Dreaming America by Sam Hamod (lst draft)

Dreaming America     9.15.15   © sam hamod  lst draft

 

Where it was once

This dream of a dream,

This place of dreams,

Where it seemed

Money grew on trees, where

You came to send money home

To those poor left behind, their dreams

In your pockets,  that you used

On each day, each week

And sometimes, each month of

The long voyage, on deck in sweltering sun,

No water, no food, just more cargo, not human,

Not sure of what we were after the fevers set in,

Blistering heat, and a language we

Couldn’t understand, it wasn’t Greek, it wasn’t

Arabic, it wasn’t Italian, it wasn’t Farsi, it

Was an odd language, almost like some Germans

We’d met during their field work, studying

Our Roman ruins, but it wasn’t’ clear,

And we knew it wasn’t French, even the Christians

On board, who  knew French, knew it wasn’t French,

They yelled at us, the waves cooled us off but

Ship rocking  back and forth, up and down, now

Huge waves washed some  overboard, others yelling

To hold on, to hold on to them to keep them from washing

Overboard—but we held on, held on, sweated,  felt the salt water sting,

But we held on, held on, held on into nightmares and dreams

Of home, of the fields, the quiet, the goats and sheep,

And our mothers, sisters, brothers and fathers

Waiting for us, at the table, praying

Knowing we would rescue them, but as for us,

We needed someone to rescue us

And we hadn’t even gotten to that new land yet

 

© sam hamod, 9.15.15 Section I   lst draft

 

Section II

 

Keeping the Cancer Letter to Myself

Sam Hamod

           (for my late mother, Zinab)

 

It’s as if
I can hold time back
 as if
I can keep that letter in my briefcase as if I can
keep my mother
still alive
upstairs in the white room, as if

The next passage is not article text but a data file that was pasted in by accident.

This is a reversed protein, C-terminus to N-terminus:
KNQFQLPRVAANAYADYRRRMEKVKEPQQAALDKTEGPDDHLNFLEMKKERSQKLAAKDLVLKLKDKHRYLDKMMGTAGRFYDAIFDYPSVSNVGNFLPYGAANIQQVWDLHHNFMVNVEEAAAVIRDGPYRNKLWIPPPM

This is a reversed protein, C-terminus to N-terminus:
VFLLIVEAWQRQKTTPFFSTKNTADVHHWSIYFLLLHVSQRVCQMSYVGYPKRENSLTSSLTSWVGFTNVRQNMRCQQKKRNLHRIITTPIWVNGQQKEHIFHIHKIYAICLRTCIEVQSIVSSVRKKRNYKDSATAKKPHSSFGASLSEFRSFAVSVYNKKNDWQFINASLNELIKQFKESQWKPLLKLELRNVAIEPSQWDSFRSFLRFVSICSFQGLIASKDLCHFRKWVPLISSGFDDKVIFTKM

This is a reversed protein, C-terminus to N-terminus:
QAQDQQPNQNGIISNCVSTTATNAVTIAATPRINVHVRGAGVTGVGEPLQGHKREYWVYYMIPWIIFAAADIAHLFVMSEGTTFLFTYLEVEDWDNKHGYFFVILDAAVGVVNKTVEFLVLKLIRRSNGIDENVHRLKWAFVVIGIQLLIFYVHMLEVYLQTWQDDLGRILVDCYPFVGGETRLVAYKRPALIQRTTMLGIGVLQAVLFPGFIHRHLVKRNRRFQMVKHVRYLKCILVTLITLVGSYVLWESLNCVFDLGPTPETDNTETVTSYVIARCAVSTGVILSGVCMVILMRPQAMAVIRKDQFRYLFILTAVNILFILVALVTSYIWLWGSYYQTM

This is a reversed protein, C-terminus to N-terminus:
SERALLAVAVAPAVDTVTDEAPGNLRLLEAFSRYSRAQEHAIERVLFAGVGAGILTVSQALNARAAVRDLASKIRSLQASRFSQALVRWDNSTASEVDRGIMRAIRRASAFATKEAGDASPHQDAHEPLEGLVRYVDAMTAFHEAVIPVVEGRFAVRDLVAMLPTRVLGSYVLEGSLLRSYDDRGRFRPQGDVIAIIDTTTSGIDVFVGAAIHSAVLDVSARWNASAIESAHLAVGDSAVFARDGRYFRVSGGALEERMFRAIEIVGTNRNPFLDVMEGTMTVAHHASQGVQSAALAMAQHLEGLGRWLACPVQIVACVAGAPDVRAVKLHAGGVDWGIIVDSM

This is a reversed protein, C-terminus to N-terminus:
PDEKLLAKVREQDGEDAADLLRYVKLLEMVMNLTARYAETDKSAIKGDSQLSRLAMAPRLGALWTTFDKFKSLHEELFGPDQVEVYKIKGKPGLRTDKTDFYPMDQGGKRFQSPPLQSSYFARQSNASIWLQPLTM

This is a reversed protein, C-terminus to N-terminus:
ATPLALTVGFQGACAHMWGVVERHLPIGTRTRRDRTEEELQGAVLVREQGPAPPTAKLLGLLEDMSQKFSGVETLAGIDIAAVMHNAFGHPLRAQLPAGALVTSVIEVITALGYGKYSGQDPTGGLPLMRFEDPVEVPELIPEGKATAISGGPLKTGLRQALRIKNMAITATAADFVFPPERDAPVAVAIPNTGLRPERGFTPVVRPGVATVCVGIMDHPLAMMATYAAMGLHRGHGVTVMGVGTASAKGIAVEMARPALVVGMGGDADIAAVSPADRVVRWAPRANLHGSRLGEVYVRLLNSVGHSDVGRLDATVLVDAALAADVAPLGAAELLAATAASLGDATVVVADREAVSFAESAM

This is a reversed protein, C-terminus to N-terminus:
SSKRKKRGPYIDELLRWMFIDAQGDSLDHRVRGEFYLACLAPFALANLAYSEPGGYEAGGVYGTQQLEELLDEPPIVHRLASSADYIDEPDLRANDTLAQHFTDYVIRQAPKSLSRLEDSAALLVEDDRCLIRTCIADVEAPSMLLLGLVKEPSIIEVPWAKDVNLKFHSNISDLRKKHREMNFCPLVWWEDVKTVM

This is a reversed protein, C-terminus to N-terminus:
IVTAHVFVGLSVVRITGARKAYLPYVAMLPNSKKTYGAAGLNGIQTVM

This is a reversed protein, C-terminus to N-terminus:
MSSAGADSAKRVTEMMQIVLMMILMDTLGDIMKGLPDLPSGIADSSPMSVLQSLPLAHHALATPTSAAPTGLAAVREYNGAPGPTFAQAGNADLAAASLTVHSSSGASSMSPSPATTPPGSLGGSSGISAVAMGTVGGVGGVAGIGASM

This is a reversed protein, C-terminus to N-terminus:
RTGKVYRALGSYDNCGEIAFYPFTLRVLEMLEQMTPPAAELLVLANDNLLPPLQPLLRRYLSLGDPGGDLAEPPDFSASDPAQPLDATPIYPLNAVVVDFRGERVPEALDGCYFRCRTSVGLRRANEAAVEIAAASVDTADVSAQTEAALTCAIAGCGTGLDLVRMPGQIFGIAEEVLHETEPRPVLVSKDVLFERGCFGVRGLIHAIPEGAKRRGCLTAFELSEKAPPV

I can still hear
her blood soaked
cough           want to tell her
it is something that will pass, lie to
her, tell her the letter is good,
the treatments will
work, tell her that we’ll make
that trip to Romania
get some of those “miracle drugs” we keep
reading about,
that we’ll sit on the front porch again
in the spring marvel        at the clarity of air,
talk about when she was a little girl in Iowa
when the circus would come to field across
the road, when she raised her brothers
and sisters after her mother died
when she was nine – baking bread each morning
and each year the exciting circus would return –
that we’ll get her passport ready
it will be a long flight we can – then
there’s that deep wrenching cough
again
And I’ll lie
again, tell her that she’s worried for nothing
that the pain in her stomach is only
gas, I’ll choke up again
unable to talk
turn away     my swelling throat
tight, unable to – then we’ll
strain out talk of dandelions and grapeleaves
we’d pick when I was a boy, by the river in Iowa,
by the roadsides in Indiana, then she
falls asleep, moves fitfully
Go back to my briefcase      not open it
wish the letter away –
now that she’s passed, that
briefcase sits, full of papers, unopened, but my eyes blur in this
poem
because in this life
there are some things we never fully close

 

   

photo by Kristen Scott

 

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